The gap is closing between Montana and the rest of the country on a national test — but not in a way that favors the Big Sky state.
Scores for Montana students on the National Assessment of Educational Progress, or NAEP, which is given every two years to a sample of students, dipped in all categories but one.
Tests in reading and math were taken by fourth- and eighth-graders in 2017. Results were released Tuesday.
The test is not linked to any accountability for schools or states. In Montana, 2,400 students were tested in each subject and grade level. The state enrolls about 146,000 students.
NAEP scores are not comparable to other standardized assessments that Montana uses, like Smarter Balanced tests, nor are they aligned to Montana's academic standards.
Montana's average math score dipped one point in eighth grade and held steady in fourth grade. National scores improved one point in eighth grade and decreased one point in fourth grade.
Montana's average reading scores dipped three points in both fourth and eighth grade. National scores held steady in fourth grade and increased one point in eighth grade.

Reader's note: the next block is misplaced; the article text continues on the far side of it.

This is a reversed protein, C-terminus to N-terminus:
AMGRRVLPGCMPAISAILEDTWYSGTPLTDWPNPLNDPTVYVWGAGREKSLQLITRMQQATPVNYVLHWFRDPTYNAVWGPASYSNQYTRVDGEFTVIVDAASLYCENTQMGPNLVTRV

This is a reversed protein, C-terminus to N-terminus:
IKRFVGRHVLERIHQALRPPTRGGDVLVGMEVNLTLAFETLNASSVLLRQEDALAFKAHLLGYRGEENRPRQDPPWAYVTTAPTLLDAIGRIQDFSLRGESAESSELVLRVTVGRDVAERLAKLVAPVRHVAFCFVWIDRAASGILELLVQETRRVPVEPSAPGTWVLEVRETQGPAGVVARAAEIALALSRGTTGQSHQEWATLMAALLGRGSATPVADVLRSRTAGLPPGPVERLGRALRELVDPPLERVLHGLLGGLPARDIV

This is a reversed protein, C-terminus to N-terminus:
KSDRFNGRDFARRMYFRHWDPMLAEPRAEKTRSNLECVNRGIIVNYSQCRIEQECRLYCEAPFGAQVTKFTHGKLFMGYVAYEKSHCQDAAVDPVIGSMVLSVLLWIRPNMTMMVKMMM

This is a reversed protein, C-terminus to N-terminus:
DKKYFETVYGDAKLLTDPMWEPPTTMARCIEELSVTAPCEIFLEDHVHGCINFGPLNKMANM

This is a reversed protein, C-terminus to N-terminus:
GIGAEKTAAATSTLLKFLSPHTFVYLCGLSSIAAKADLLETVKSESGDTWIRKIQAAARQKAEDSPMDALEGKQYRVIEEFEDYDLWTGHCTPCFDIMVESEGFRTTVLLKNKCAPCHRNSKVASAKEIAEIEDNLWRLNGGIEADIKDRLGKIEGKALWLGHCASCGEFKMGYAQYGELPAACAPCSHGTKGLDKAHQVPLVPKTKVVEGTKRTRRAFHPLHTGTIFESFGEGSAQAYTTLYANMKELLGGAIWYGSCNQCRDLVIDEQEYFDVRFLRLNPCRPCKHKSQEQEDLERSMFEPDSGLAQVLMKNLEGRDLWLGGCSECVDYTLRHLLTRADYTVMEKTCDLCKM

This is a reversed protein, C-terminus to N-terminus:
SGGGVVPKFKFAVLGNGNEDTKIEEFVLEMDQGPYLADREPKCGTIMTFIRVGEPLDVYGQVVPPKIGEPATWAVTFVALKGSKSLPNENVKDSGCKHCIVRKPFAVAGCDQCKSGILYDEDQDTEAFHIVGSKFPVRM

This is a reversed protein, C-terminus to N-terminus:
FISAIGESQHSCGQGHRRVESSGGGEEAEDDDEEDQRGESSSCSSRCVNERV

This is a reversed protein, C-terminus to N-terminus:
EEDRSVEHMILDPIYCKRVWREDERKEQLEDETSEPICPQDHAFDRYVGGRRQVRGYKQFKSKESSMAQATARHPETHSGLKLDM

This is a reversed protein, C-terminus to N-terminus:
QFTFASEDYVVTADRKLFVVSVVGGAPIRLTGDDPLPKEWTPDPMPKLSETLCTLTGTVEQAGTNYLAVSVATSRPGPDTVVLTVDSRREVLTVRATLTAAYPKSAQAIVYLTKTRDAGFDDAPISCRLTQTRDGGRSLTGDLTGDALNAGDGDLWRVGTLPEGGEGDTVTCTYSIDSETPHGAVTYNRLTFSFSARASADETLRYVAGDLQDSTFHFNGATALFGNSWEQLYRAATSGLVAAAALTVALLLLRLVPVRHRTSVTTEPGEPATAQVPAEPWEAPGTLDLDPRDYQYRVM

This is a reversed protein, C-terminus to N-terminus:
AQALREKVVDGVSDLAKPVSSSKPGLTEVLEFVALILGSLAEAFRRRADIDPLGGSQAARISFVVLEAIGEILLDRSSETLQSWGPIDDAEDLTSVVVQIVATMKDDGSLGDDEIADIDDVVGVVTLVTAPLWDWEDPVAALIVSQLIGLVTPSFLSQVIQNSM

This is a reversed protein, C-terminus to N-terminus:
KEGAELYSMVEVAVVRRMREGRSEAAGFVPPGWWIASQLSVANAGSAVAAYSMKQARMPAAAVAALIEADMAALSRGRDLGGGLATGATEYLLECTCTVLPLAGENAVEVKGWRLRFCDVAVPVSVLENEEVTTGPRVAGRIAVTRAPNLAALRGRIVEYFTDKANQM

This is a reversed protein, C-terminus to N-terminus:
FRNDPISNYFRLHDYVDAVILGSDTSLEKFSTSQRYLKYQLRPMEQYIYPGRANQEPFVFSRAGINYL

Only Montana's eighth grade reading score changes were considered statistically significant. Montana was the only state to see a significant decrease for the grade and topic.
Montana's average score was still above the national average in each subject and grade level.
But an analysis of scores by the Brookings Institute that accounts for things that correlate with academic performance like race, economic status and special education status placed Montana in the bottom 10 states nationally for three categories.
Other experts questioned whether the use of computerized testing affected the results. 2017 was the first year the test used all online assessments.
A 2017 study by researchers at Johns Hopkins University found that students with previous experience taking online tests did better on the NAEP tests than those with only paper-and-pencil experience. The study found only a correlation, not a causal relationship.
In general, education researchers use caution when linking NAEP results to specific policies.
“Montana’s national report card further confirms what we already know, that we can and must do more to prepare our students in reading and math,” said Montana superintendent of Public Instruction Elsie Arntzen in a press release.